Haidinger's butterfly* – our sixth sense

Carlo Beenakker, Instituut-Lorentz, Leiden University

published in Dutch in Nederlands Tijdschrift voor Natuurkunde, June 2018

Schematic rendering of the polarisation of sunlight by scattering from an air molecule and the appearance of Haidinger's butterfly. The air molecule vibrates in the direction of the sun and then emits primarily in a perpendicular plane. An observer sees linearly polarised light with the polarisation direction perpendicular to the plan sun-molecule-eye. On the retina the light is primarly absorbed by elongated molecules that are oriented along the direction of polarisation. In this way a cross shaped blue-yellow pattern emerges, quite a bit more faint than in the illustration.

"Many a laboratory physicist is astonished and inclined to disbelieve us when we tell him that we are able to see with our naked eye, unaided by any instrument, that the light from the sky is polarized!" This is how the Dutch astronomer Marcel Minnaert starts out his description of Haidinger's brushes, in Light and Color in the Outdoors.

I read the book as a teenager and immediately decided to develop this power vision. Minnaert advises to train your eye at dusk and I diligently followed his recommendation: "Practice a few times daily for a few minutes at a time. After a day or two, you will be able to distinguish Haidinger's brush fairly easily when you look at the blue sky." Quite soon I could share in the joy of Minnaert at the discovery of this sixth sense: "It is very pleasing to be able to determine the direction of polarization without an instrument in this way, and even to obtain an estimate of its degree."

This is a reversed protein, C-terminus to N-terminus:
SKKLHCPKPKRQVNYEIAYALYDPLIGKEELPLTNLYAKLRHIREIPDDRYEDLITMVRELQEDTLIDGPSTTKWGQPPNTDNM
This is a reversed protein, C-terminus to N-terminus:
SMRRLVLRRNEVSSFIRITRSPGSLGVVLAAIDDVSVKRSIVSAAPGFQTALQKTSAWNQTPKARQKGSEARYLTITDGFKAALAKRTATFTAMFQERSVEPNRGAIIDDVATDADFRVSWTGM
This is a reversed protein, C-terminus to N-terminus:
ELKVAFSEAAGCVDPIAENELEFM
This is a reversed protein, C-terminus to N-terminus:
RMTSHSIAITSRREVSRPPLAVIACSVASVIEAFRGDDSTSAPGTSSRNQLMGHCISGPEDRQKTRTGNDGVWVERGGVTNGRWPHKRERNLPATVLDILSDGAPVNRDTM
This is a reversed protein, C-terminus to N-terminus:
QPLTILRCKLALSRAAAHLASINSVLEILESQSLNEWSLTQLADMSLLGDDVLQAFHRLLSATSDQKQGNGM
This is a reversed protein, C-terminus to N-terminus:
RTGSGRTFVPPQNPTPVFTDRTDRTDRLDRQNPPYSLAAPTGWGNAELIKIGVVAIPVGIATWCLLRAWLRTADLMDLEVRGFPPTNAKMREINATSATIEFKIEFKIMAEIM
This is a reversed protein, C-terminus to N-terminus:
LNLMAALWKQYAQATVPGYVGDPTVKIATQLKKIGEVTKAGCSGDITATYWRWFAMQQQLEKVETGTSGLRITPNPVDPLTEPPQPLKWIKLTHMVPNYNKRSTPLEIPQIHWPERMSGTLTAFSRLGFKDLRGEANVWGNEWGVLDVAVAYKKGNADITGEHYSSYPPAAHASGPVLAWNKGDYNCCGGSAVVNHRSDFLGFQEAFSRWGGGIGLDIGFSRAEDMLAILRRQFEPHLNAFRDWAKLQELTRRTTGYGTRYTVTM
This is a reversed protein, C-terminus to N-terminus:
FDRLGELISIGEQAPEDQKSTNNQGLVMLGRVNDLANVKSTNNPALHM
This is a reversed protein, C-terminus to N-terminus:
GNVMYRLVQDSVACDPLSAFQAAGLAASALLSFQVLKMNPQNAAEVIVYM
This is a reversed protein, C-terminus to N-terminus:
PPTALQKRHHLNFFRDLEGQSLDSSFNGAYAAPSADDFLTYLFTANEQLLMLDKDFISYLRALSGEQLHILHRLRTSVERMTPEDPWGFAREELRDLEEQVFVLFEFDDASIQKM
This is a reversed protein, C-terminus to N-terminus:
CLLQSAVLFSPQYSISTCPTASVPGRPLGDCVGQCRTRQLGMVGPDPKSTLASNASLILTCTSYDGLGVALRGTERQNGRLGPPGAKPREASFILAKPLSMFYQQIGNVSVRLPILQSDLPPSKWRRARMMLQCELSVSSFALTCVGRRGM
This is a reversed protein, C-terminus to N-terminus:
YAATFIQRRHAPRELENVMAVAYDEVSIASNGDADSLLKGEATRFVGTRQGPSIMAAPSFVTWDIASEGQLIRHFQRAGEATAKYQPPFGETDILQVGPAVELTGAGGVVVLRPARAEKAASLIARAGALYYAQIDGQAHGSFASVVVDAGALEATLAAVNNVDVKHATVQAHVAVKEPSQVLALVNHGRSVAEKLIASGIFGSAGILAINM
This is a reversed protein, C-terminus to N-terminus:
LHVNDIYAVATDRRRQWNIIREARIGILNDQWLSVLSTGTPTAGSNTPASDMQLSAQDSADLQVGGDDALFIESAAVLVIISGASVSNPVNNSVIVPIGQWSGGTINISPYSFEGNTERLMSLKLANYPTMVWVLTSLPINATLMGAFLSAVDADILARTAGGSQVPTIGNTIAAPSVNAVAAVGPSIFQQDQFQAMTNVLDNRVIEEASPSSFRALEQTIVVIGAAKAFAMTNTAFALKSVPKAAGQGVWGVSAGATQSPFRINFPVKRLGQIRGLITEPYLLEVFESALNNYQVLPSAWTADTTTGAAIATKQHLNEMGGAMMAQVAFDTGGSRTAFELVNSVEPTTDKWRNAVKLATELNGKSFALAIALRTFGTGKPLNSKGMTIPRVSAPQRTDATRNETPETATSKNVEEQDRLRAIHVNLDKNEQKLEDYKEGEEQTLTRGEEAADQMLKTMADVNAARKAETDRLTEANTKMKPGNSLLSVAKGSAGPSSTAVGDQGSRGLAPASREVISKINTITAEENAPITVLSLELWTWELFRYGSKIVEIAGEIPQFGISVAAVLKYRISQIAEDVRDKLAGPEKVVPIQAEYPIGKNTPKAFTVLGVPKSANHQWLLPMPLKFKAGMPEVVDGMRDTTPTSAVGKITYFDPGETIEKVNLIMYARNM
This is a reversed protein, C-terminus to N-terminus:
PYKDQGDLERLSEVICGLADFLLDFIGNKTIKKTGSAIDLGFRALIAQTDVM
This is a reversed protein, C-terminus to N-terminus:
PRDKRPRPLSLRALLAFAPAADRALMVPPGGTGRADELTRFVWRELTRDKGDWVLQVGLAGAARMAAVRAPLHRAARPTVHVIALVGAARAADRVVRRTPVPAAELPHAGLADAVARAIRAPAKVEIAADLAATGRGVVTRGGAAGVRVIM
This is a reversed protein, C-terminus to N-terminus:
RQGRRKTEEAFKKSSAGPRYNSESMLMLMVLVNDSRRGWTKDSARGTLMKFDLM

Several decades later this effect became a topic in my electromagnetism course, when I explained the polarisation of Rayleigh scattering. The same mechanism responsible for the blue color of the sky is also responsible for the linear polarisation of the scattered sunlight (see figure). The light vibrates perpendicularly to the plane sun-air-molecule-eye and in that direction the field of view shows a faint blue plume, interrupted by a yellow plume pointing towards the sun. The butterfly shaped object fades quickly, you might think it was just an imagination, but by shifting your gaze it reappears. To distinguish the butterfly from other faint images that may appear on the retina I used the fact that the yellow body of the butterfly does not rotate as you rotate your head: it keeps pointing towards the sun.

I was lucky: Helmholtz writes he needed twelve years of practice to see the butterfly with his own eyes. He was the first to give an explanation for the effect: dichroism of the macula. A polarisation dependent absorption coefficient is however not sufficient for the detection of the polarisation, the molecules should also have a preferential orientation. The elongated molecules of the lutein pigment, arranged along a circle in the macula, absorb preferentially light that is polarized parallel to the long axis (see figure). There exists a consensus that this molecule is primarily responsible for the effect, but surprises remain: A century after Haidinger's 1844 report it was discovered that the butterfly also appears for circularly polarised light.

An altogether different puzzle is whether travellers at sea in antiquity used this sixth sense for navigation. Did the Vikings, en route to America, know where the sun was hiding behind the clouds because the butterfly pointed in that direction?

*Wilhelm Haidinger (1795-1871) called the image a Büschel in German, meaning tuft or bundle. The English translation "brush" is less accurate. I follow David Auerbach in calling it Haidinger's butterfly.